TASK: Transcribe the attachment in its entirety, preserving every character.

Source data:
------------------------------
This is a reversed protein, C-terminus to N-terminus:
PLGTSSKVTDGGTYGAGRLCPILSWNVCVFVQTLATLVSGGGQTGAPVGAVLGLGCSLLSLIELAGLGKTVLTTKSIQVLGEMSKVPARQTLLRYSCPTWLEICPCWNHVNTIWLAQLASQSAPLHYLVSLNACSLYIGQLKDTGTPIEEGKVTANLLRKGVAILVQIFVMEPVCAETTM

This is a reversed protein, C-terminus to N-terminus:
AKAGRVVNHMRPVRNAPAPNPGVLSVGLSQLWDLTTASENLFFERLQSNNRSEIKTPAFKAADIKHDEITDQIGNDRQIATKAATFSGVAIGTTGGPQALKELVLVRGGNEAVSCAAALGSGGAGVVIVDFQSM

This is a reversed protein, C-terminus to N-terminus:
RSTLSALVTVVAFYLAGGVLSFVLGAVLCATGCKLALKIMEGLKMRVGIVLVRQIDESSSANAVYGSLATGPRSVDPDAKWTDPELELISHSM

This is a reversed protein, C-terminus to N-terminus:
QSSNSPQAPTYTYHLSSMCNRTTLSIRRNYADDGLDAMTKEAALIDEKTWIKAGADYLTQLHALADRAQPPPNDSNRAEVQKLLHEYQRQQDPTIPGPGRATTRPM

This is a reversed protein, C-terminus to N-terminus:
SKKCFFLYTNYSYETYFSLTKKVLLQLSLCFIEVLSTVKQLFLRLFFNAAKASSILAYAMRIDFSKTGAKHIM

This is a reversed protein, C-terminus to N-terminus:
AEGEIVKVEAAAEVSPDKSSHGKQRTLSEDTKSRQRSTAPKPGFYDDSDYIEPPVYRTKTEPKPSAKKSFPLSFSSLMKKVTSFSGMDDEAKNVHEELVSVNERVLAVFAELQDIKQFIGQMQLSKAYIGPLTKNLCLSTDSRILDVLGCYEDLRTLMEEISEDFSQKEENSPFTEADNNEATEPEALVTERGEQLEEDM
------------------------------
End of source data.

This is a reversed protein, C-terminus to N-terminus:
PLGTSSKVTDGGTYGAGRLCPILSWNVCVFVQTLATLVSGGGQTGAPVGAVLGLGCSLLSLIELAGLGKTVLTTKSIQVLGEMSKVPARQTLLRYSCPTWLEICPCWNHVNTIWLAQLASQSAPLHYLVSLNACSLYIGQLKDTGTPIEEGKVTANLLRKGVAILVQIFVMEPVCAETTM

This is a reversed protein, C-terminus to N-terminus:
AKAGRVVNHMRPVRNAPAPNPGVLSVGLSQLWDLTTASENLFFERLQSNNRSEIKTPAFKAADIKHDEITDQIGNDRQIATKAATFSGVAIGTTGGPQALKELVLVRGGNEAVSCAAALGSGGAGVVIVDFQSM

This is a reversed protein, C-terminus to N-terminus:
RSTLSALVTVVAFYLAGGVLSFVLGAVLCATGCKLALKIMEGLKMRVGIVLVRQIDESSSANAVYGSLATGPRSVDPDAKWTDPELELISHSM

This is a reversed protein, C-terminus to N-terminus:
QSSNSPQAPTYTYHLSSMCNRTTLSIRRNYADDGLDAMTKEAALIDEKTWIKAGADYLTQLHALADRAQPPPNDSNRAEVQKLLHEYQRQQDPTIPGPGRATTRPM

This is a reversed protein, C-terminus to N-terminus:
SKKCFFLYTNYSYETYFSLTKKVLLQLSLCFIEVLSTVKQLFLRLFFNAAKASSILAYAMRIDFSKTGAKHIM

This is a reversed protein, C-terminus to N-terminus:
AEGEIVKVEAAAEVSPDKSSHGKQRTLSEDTKSRQRSTAPKPGFYDDSDYIEPPVYRTKTEPKPSAKKSFPLSFSSLMKKVTSFSGMDDEAKNVHEELVSVNERVLAVFAELQDIKQFIGQMQLSKAYIGPLTKNLCLSTDSRILDVLGCYEDLRTLMEEISEDFSQKEENSPFTEADNNEATEPEALVTERGEQLEEDM